On the Voice, time for Dutton to reveal his details

Remember the workers
There is joy in environmental community groups following the government’s announcement that native forest logging will end six years earlier than planned. I share that joy. Our threatened species will be spared the destruction of their habitat and our water catchments will provide the pristine water we have become accustomed to.
In logging communities there will be shock and despair that jobs will be lost and the viability of small towns put at risk. We must hold the government to account on its promise to provide for displaced workers and fund projects to make sure logging towns do not die.
No logging workers or their families should be worse off as a result of this early cessation of native forest logging.
Graeme Lechte,
Brunswick West

Vale to an industry
Vale to the small rural communities that were dependent on the native hardwood timber industry. Vale to the carbon that will no longer be sequestered in the resultant timber products and the regrowing forest. Vale to the opportunity to adorn our houses and buildings with these beautiful Victorian timbers. Vale to our native hardwood forests which would have been saved from fire by the people, expertise and resources no longer there. Vale to the world-class sustainable timber industry in Victoria.
Peter Farrell, Point Lonsdale

A fair tax
In criticising the state budget, much is made of the increased land tax on rental properties and holiday homes. If the average increase in land tax on rental properties is $1375, at an income tax rate of 45 per cent, the net increase in land tax is only $755. The federal government will take away some of the pain.
If one has a holiday home (I do), be grateful and be prepared to contribute a tiny amount to the running of the state for the great privilege of owning a second home. I have also heard commentary that investors are negatively gearing properties now to be self-funded retirees with their investments paid off, and not be a burden on the taxpayer in retirement, so the land tax increase is unfair.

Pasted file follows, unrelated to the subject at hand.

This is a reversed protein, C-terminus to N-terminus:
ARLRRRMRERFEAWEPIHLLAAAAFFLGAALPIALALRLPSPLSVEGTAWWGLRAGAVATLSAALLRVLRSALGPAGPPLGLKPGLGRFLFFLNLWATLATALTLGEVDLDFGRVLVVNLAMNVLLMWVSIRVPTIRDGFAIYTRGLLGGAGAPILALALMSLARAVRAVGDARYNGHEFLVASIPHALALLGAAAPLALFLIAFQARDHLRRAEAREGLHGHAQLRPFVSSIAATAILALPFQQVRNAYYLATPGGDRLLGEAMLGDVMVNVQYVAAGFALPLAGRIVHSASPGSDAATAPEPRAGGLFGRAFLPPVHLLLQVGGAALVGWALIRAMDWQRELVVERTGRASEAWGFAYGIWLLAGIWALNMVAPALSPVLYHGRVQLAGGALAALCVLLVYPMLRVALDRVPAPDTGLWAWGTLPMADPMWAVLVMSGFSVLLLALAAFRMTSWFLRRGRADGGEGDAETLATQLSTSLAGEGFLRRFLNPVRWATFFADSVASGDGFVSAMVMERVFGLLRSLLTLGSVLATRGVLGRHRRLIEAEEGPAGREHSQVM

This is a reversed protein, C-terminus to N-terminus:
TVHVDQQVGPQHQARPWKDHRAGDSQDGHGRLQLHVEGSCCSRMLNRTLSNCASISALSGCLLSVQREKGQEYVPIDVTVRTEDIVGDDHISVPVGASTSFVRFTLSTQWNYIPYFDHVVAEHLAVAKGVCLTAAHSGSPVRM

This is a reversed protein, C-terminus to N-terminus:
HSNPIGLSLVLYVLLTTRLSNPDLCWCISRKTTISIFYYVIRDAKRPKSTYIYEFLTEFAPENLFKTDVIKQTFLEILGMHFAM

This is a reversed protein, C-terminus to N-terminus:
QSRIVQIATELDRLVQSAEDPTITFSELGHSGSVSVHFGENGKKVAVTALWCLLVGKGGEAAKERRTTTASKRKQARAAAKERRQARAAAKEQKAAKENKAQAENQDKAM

Those negatively geared properties are, in fact, creating a burden on the taxpayer now. There may be much to criticise in the state budget, but the increase in land tax on residential investment and holiday homes is fair.
Louise Kloot, Doncaster

Or is it?
The new land tax scale neglects the fact that bracket creep caused by the huge increases in property values has already more than doubled land tax on many properties.
While it is fair that second properties should be taxed, raising taxes still further creates a huge impost on property owners who have inadvertently become asset rich but cash poor.
The real effect will be that rents will increase even more, meaning that those least able to afford housing will really be the ones paying the tax intended to be on landlords.
Another effect may be that owning extra properties will become uneconomic, causing a glut in sales, which may reduce property values, thus reducing land tax revenue.
Michael Meszaros, Alphington

Hello, real world
The article ″⁣There will be job losses″⁣ (23/5) reports: ″⁣The principal of one large, high-fee school said the new tax bill would force the school to choose between raising fees significantly or cutting back on staff and programs.″⁣ Welcome to the real world.
Margaret Callinan, Hawthorn

Better than nothing
It is not the state government’s fault that building costs have skyrocketed. Who could have predicted the extent of that? Nor is it its fault that interest rates have risen and drastically increased the cost of having debt. At least, unlike other governments, it is doing something that will have enormous future benefits for our children and our grandchildren.
Better doing it and copping the constant criticism than doing nothing.
Ken Nailon, Carnegie

Other side of India
This week, Prime Minister Anthony Albanese welcomed his Indian counterpart, Narendra Modi, to Australia in an obsequious display that would stick in the craw of any observer who is alarmed at Modi’s cruel politics. For decades, Modi has waged a campaign of persecution against Muslims in India. This invites little commentary in a world that is distracted by China and Russia and entranced by the economic strength of India itself.
Amanjit Gill, Narre Warren

Fare thee well? No
Are Melbourne taxis allowed to charge what they like? I was attempting to catch a cab from the Flinders Street Station cab rank to Collingwood at 9.45 on a recent weeknight. There was a huge line of cabs. The first driver quoted me a $35 flat rate, meter off, for what is usually a sub-$20 fare.
I refused, and walked down the line of cabs. Drivers told me to insist the first driver took me. You’re kidding – a lone woman with an angry cab driver? Right at the back of the queue, a driver said he’d take me, meter on. Cab fare: just under $18.